DO NOT accept 'open' or 'direct' connections with anyone over the internet, unless you know precisely who you are dealing with.

Do NOT open ANY attachment whatsoever until it's been virus scanned. Just because you know the person sending it to you and just because you are expecting it does not mean that the person isn't infected and is just not aware of it.

M


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Subject: RE: BS: 13-year-old hacker - a cautionary tale
From: katlaughing
Date: 05 Jul 01 - 04:53 PM

Mrzzy, I would think so, as there would be no access available if it is off and thus not connected to your computer, at that time.

SeanM, thanks very much. I do ocassionally get a spam from someones unknown on ICQ. I've even ahd it tell me someone I was chatting with was trying to tell me about a new bit of something they wanted to share. It looked iffy so I asked them and they'd not sent a thing. I don't chat on there near as much as I used to, so...off it goes except for when I know I want to chat with someone. I appreciate your warning.

kat


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Subject: RE: BS: 13-year-old hacker - a cautionary tale
From: Burke
Date: 05 Jul 01 - 07:32 PM

GUEST,Student of the black horse,
What you say is true of viruses, but not the IRC Bots/Zombies that this story is about. Any Windoze PC not behind a firewall seems vulnerable. Dial-up conneections are not as vulnerable because people usually dial-up only when they want to do internet things & because they are so slow the hackers don't need to bother. Machines on Internet Cable usually log-on to the internet when started up & provide the hackers lots of band-width. If you have no firewall, the hackers can get access to your machine without you're knowing & without you having downloaded anything special.


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Subject: RE: BS: 13-year-old hacker - a cautionary tale
From: Mark Cohen
Date: 05 Jul 01 - 09:45 PM

Thanks, everyone, this has been a very helpful discussion. I think there is another reason why the always-on connections are more vulnerable, though I may be wrong. With a dial-up, your machine's IP address (I think that stands for Internet Protocol--it's the way each individual machine is identified on the net) will change every time you log on. So a "bot" may find your machine one time, but by the time it's ready to do something nasty, "your" machine will probably not exist anymore, as it will have a different address. With the always-on connections, however, the address doesn't change, so the hackers and other nasty unscrupulous modifiers have a stable base of operations.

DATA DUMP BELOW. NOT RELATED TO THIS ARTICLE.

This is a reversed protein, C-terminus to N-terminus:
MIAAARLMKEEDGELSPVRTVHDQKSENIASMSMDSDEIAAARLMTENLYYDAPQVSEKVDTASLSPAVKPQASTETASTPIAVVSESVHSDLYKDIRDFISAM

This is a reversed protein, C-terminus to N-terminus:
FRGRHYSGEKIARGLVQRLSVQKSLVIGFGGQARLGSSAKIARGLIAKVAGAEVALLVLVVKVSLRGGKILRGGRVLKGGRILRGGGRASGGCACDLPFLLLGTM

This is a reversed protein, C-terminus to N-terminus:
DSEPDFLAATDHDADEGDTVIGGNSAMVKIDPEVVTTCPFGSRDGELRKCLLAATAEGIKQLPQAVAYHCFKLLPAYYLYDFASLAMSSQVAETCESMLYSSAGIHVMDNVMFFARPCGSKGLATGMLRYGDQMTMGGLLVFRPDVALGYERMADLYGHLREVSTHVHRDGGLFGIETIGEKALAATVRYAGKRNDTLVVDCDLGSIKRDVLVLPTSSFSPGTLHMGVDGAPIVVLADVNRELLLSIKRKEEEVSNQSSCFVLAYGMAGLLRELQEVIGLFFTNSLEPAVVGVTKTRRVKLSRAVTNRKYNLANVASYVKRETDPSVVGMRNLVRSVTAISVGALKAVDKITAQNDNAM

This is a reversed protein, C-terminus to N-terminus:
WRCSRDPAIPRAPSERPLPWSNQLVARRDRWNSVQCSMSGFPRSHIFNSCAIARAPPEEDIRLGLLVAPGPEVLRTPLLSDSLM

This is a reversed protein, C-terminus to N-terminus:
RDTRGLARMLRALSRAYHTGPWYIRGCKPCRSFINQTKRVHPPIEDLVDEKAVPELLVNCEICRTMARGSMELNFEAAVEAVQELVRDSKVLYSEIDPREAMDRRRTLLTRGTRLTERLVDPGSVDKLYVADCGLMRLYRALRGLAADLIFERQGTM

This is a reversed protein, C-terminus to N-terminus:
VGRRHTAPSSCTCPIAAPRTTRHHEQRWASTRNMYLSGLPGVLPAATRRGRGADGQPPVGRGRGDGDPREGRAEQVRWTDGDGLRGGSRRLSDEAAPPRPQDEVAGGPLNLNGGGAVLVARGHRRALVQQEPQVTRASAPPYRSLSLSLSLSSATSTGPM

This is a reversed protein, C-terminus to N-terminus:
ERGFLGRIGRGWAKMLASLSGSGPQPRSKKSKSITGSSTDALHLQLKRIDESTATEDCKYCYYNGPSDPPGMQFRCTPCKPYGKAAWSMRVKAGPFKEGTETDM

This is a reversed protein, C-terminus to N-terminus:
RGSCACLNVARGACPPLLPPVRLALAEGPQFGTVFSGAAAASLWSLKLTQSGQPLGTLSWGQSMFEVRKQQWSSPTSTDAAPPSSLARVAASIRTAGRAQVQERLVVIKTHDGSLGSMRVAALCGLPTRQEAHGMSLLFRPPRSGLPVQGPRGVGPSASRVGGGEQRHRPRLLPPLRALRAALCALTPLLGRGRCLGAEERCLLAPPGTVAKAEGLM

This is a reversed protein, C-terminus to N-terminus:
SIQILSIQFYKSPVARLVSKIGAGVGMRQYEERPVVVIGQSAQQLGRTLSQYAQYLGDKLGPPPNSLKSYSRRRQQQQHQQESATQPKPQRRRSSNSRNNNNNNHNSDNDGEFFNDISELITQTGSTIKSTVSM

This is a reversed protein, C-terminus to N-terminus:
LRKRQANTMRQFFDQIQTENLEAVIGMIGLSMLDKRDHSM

If I'm incorrect, please let me know. I'm also interested in knowing how this all relates to cookies....and why they're called cookies in the first place! Enlightenment, anyone?

Aloha,
Mark


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Subject: RE: BS: 13-year-old hacker - a cautionary tale
From: Little Hawk
Date: 05 Jul 01 - 09:59 PM

Ummmm...what, in VERY simple layman's terms, is a "firewall"? What does it do? Where do you get one? How much does it cost? Are there some well-known brand names of firewalls? How often do they need to be updated?

No jokes, Spaw, okay?

Thanks,

- LH


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Subject: RE: BS: 13-year-old hacker - a cautionary tale
From: Amos
Date: 05 Jul 01 - 10:31 PM

A firewall is a "layer" provided by specialized software. It functions as though it is sitting "between" the local-area network of a company and the internet. It is constructed to allow the administrator of the local network to limit what kind of traffic is allowed to pass through into the LAN, what (for example) IP numbers are allowed to be addressed, what kind of streams of data are allowed to come in and to where, and in some case which sources are allowed to send queries or data intot he local network. The term comes from the word used in both automonbile and steamship construction for the physical wall separating the engine area or the boiler area from other compartments (such as the driver's cockpit in a car, or perhaps holds or tanks in a ship). The firewall was often lined with asbestos sheeting to prevent the "hot area" from heating up the adjacent compartment.